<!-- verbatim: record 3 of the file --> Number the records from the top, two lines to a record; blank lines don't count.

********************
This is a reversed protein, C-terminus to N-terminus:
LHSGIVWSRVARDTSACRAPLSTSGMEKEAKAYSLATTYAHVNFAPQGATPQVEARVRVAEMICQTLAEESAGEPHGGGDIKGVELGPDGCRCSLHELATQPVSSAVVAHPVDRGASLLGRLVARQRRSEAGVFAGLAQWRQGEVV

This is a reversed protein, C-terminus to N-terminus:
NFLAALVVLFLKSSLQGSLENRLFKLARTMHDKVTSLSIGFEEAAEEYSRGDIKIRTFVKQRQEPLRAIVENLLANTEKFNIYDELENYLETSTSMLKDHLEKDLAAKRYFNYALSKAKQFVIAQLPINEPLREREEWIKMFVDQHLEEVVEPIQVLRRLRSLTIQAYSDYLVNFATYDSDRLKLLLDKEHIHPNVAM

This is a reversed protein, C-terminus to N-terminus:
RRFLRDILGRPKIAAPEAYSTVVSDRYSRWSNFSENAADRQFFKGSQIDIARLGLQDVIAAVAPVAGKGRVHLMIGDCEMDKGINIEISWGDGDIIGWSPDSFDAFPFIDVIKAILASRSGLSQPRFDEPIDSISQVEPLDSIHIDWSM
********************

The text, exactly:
This is a reversed protein, C-terminus to N-terminus:
RRFLRDILGRPKIAAPEAYSTVVSDRYSRWSNFSENAADRQFFKGSQIDIARLGLQDVIAAVAPVAGKGRVHLMIGDCEMDKGINIEISWGDGDIIGWSPDSFDAFPFIDVIKAILASRSGLSQPRFDEPIDSISQVEPLDSIHIDWSM